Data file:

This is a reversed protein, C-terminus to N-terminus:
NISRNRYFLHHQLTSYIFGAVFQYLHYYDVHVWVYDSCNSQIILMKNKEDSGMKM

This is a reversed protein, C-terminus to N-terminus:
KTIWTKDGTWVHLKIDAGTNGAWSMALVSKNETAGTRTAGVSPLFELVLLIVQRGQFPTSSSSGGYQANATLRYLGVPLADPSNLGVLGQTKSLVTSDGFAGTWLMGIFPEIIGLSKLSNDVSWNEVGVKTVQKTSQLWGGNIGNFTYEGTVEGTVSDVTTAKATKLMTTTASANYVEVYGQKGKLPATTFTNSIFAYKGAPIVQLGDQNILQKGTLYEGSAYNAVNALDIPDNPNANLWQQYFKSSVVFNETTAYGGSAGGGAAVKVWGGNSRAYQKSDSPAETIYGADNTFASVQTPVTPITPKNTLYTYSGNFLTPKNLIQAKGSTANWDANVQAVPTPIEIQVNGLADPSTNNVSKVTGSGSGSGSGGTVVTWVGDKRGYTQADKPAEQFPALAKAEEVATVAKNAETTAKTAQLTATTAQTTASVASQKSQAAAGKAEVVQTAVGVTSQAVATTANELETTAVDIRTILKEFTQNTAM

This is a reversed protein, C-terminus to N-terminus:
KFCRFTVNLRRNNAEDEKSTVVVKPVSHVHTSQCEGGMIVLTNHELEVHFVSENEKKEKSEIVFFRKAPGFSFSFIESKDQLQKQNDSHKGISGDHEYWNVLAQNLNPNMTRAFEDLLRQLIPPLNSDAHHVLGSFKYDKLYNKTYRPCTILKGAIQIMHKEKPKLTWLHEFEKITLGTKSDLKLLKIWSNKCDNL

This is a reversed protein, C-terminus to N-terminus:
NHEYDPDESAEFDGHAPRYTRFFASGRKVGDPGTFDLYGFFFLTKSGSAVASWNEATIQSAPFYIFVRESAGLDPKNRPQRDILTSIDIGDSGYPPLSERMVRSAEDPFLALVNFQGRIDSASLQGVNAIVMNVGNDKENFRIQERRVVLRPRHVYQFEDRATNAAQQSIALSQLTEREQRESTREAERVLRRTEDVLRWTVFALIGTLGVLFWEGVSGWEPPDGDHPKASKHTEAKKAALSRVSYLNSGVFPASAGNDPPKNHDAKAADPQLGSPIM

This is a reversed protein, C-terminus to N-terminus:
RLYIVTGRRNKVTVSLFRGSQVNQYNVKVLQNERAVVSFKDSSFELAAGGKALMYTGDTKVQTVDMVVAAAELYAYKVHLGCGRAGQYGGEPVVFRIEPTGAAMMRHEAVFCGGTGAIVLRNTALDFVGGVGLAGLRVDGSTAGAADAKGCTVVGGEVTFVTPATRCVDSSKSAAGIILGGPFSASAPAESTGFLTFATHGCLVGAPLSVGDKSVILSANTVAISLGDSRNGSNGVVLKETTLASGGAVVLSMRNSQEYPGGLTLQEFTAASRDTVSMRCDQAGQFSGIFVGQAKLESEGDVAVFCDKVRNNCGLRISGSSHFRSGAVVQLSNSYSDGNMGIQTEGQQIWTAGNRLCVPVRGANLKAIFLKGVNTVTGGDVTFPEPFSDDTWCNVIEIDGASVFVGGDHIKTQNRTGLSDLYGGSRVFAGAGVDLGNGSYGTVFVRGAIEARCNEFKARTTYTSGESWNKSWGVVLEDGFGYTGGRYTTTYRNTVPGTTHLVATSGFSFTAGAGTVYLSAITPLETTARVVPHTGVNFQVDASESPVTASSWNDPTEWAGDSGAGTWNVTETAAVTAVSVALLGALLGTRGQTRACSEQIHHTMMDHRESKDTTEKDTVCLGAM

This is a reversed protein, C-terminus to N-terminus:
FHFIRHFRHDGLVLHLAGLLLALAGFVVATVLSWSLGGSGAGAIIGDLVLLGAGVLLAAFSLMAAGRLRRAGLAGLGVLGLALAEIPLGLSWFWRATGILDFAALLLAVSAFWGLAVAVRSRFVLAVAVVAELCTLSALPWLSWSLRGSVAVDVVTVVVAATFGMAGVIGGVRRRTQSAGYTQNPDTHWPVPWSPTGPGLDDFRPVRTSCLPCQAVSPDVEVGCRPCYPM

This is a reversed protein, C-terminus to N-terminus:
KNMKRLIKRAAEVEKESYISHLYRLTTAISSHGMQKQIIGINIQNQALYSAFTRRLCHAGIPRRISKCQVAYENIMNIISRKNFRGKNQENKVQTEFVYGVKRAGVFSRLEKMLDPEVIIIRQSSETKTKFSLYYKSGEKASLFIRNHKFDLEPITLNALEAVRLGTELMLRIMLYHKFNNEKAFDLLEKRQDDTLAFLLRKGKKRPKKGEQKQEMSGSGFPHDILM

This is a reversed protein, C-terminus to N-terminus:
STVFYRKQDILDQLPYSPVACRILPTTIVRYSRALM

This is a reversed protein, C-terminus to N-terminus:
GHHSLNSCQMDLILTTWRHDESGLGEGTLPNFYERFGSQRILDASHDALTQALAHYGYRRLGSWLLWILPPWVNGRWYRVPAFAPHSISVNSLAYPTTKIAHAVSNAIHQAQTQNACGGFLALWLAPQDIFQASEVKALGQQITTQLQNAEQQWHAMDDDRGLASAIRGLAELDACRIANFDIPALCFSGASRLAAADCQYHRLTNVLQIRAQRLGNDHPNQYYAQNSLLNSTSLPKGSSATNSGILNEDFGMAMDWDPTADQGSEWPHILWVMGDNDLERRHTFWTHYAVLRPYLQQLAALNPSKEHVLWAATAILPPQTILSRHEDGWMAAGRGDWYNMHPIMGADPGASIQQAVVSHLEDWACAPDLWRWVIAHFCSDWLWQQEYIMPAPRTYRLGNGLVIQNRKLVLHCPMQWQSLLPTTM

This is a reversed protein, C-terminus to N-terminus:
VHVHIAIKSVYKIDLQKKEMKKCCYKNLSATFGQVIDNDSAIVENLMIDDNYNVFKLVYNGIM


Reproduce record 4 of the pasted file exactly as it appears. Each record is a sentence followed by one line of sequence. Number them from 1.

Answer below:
This is a reversed protein, C-terminus to N-terminus:
NHEYDPDESAEFDGHAPRYTRFFASGRKVGDPGTFDLYGFFFLTKSGSAVASWNEATIQSAPFYIFVRESAGLDPKNRPQRDILTSIDIGDSGYPPLSERMVRSAEDPFLALVNFQGRIDSASLQGVNAIVMNVGNDKENFRIQERRVVLRPRHVYQFEDRATNAAQQSIALSQLTEREQRESTREAERVLRRTEDVLRWTVFALIGTLGVLFWEGVSGWEPPDGDHPKASKHTEAKKAALSRVSYLNSGVFPASAGNDPPKNHDAKAADPQLGSPIM